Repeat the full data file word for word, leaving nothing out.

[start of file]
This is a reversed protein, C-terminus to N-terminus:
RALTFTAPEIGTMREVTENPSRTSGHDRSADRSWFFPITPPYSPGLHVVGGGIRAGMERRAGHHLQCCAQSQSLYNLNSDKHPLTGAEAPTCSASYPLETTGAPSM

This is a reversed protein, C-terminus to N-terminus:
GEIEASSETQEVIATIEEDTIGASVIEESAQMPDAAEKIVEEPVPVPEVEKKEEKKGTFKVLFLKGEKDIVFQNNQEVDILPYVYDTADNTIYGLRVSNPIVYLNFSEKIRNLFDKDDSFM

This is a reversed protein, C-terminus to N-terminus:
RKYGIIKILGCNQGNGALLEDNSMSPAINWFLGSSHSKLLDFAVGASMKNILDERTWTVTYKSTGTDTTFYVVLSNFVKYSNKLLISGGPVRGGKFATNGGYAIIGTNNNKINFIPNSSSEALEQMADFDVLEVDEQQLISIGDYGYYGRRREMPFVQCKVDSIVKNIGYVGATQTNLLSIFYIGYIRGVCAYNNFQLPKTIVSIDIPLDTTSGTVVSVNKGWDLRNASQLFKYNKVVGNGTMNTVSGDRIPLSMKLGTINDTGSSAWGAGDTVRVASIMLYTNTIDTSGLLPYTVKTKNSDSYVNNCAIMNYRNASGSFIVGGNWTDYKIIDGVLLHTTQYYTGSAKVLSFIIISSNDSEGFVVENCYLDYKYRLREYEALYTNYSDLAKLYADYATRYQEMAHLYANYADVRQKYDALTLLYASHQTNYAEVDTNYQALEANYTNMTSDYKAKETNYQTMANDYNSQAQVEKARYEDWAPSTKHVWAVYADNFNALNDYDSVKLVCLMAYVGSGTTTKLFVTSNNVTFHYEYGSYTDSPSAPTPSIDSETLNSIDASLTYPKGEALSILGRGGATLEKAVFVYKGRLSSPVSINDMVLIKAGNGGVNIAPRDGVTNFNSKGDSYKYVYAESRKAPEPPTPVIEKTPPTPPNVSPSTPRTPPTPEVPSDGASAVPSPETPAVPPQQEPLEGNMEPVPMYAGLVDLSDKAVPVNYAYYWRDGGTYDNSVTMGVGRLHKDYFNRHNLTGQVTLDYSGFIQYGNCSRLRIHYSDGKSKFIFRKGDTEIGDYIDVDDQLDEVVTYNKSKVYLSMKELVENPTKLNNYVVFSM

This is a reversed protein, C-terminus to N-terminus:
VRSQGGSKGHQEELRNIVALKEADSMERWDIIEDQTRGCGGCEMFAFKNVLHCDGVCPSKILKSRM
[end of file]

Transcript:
This is a reversed protein, C-terminus to N-terminus:
RALTFTAPEIGTMREVTENPSRTSGHDRSADRSWFFPITPPYSPGLHVVGGGIRAGMERRAGHHLQCCAQSQSLYNLNSDKHPLTGAEAPTCSASYPLETTGAPSM

This is a reversed protein, C-terminus to N-terminus:
GEIEASSETQEVIATIEEDTIGASVIEESAQMPDAAEKIVEEPVPVPEVEKKEEKKGTFKVLFLKGEKDIVFQNNQEVDILPYVYDTADNTIYGLRVSNPIVYLNFSEKIRNLFDKDDSFM

This is a reversed protein, C-terminus to N-terminus:
RKYGIIKILGCNQGNGALLEDNSMSPAINWFLGSSHSKLLDFAVGASMKNILDERTWTVTYKSTGTDTTFYVVLSNFVKYSNKLLISGGPVRGGKFATNGGYAIIGTNNNKINFIPNSSSEALEQMADFDVLEVDEQQLISIGDYGYYGRRREMPFVQCKVDSIVKNIGYVGATQTNLLSIFYIGYIRGVCAYNNFQLPKTIVSIDIPLDTTSGTVVSVNKGWDLRNASQLFKYNKVVGNGTMNTVSGDRIPLSMKLGTINDTGSSAWGAGDTVRVASIMLYTNTIDTSGLLPYTVKTKNSDSYVNNCAIMNYRNASGSFIVGGNWTDYKIIDGVLLHTTQYYTGSAKVLSFIIISSNDSEGFVVENCYLDYKYRLREYEALYTNYSDLAKLYADYATRYQEMAHLYANYADVRQKYDALTLLYASHQTNYAEVDTNYQALEANYTNMTSDYKAKETNYQTMANDYNSQAQVEKARYEDWAPSTKHVWAVYADNFNALNDYDSVKLVCLMAYVGSGTTTKLFVTSNNVTFHYEYGSYTDSPSAPTPSIDSETLNSIDASLTYPKGEALSILGRGGATLEKAVFVYKGRLSSPVSINDMVLIKAGNGGVNIAPRDGVTNFNSKGDSYKYVYAESRKAPEPPTPVIEKTPPTPPNVSPSTPRTPPTPEVPSDGASAVPSPETPAVPPQQEPLEGNMEPVPMYAGLVDLSDKAVPVNYAYYWRDGGTYDNSVTMGVGRLHKDYFNRHNLTGQVTLDYSGFIQYGNCSRLRIHYSDGKSKFIFRKGDTEIGDYIDVDDQLDEVVTYNKSKVYLSMKELVENPTKLNNYVVFSM

This is a reversed protein, C-terminus to N-terminus:
VRSQGGSKGHQEELRNIVALKEADSMERWDIIEDQTRGCGGCEMFAFKNVLHCDGVCPSKILKSRM